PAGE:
I've just signed-up for this group, searched for an answer, couldn't find it, but am impressed with the knowledge here.

My requirement is to drive a leadscrew at a fairly constant rate, but with a large speed change for traversing quickly. Thus I need a motor whose speed can be controlled fairly tightly at low r.p.m., and then can be told to 'take off' at a speed maybe 50 times the normal 'controlled' speed. The load is light and fixed, and the motor will have to be geared-down quite a bit anyway, affording substantial torque multiplication.

Originally I was going to use a micro-stepped stepper motor, but the rotational output really needs to be more 'analog' than 'digital'; that is, very smooth, not composed of small, fixed incremental steps. I have not played with a BLDC yet and will probably start with one off eBay, along with a ready-made controller board.

Obviously the higher get-there speed can be close to motor's maximum; again, the load is very light. So my question is, can a speed between 1/25 and 1/50 (4% to 2%) of the top speed of a BLDC motor be electronically controlled with decent precision, maintaining that lower, 'working' speed within a few percent, assuming that the load does not change appreciably? And... what characteristics of the motor and ready-made controller (DC or PWM speed input) should one watch out for?

  • 1
    \$\begingroup\$ You will need a high resolution encoder to do that. Once you have that, you have to realize that effectively this system is discrete as well. With a good controller the ultimate difference from the stepper motor case is that in having far fewer steps per revolution, the impact of winding inductance on commutation speed will not become apparent at moderate speeds as it would with a stepper, but only at high ones. \$\endgroup\$ – Chris Stratton Oct 15 '16 at 19:55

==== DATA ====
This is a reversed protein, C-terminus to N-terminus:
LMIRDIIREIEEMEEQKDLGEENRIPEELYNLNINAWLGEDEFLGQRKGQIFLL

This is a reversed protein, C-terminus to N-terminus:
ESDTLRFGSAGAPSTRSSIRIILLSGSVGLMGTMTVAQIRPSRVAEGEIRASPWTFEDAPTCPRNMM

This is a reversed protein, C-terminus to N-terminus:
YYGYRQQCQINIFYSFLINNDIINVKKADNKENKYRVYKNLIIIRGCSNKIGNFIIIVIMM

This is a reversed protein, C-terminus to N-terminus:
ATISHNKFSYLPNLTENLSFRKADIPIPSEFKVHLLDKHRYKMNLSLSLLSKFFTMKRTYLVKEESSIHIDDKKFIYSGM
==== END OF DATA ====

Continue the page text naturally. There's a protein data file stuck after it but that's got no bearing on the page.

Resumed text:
• \$\begingroup\$ As for improving the precision of low speed BLDC control, this research may be relevant/interesting: modlabupenn.org/anticogging \$\endgroup\$ – a sandwhich Oct 15 '16 at 20:05

When Dc motors have a no load speed proportional to average voltage, you can reduce the no load speed accurately, but since torque is dependent only on current, it will not be stable be varying loads.

Also since the starting torque is limited by Vdc peak and DCR of coil and switch, it is usually 5~8x the max average current at rated load and speed.

Thus the speed regulation drops since the apparent impedance of the motor rises at no loads due to back EMF.

When you are at any speeds it is like a voltage regulator with a series R, its output V will be load dependent just as motor speed becomes load dependent. But a lower speeds , the load regulation gets worse and DC source impedance adds to regulation error. e.g. A PWM is open circuit when off unless it is a complementary driver. So an open drain or open collector with PWM raises the source effective impedance and makes load regulation worse.

The % Load regulation is determined by ratio of source to load resistance in % V and in the motor is the ratio of available torque(I) to load torque for %speed variation.

If it stalls then it becomes a short determined by the DCR of motor coils and is determined by the rated stall/starting current and voltage applied.

Thus a rotary encoder is needed for precise RPM control in a servo loop.

  • \$\begingroup\$ Okay, guys; thanks much for that. I guess what I'm thinking is along the line of several articles that appeared in the throwaway trade publications back in the 1970s. Almost every issue of Electronics or Electronic Design or whatever would have someone's reinvention or refinement of an open-loop DC motor speed controller, using the back-EMF from the motor to sense the load. Those were all brush-type motors back then, but I recall the articles stating that a speed could be set that would remain quite constant over a large load range. Can do with a BLDC? \$\endgroup\$ – Electrojim Oct 16 '16 at 20:42

Your Answer

By clicking “Post Your Answer”, you agree to our terms of service, privacy policy and cookie policy

Not the answer you're looking for? Browse other questions tagged or ask your own question.